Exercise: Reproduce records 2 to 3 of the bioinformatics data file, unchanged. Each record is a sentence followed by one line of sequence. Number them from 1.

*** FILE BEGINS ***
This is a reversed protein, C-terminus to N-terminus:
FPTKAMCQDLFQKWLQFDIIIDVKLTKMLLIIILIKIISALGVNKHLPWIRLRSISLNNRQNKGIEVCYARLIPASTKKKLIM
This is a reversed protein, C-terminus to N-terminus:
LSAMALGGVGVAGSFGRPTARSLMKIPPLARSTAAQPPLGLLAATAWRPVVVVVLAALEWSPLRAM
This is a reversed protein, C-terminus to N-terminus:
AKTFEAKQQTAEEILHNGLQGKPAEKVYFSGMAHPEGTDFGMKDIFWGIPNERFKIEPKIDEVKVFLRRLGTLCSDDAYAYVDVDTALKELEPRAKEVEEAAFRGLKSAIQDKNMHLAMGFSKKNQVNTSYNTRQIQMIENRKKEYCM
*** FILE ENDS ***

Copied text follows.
This is a reversed protein, C-terminus to N-terminus:
LSAMALGGVGVAGSFGRPTARSLMKIPPLARSTAAQPPLGLLAATAWRPVVVVVLAALEWSPLRAM
This is a reversed protein, C-terminus to N-terminus:
AKTFEAKQQTAEEILHNGLQGKPAEKVYFSGMAHPEGTDFGMKDIFWGIPNERFKIEPKIDEVKVFLRRLGTLCSDDAYAYVDVDTALKELEPRAKEVEEAAFRGLKSAIQDKNMHLAMGFSKKNQVNTSYNTRQIQMIENRKKEYCM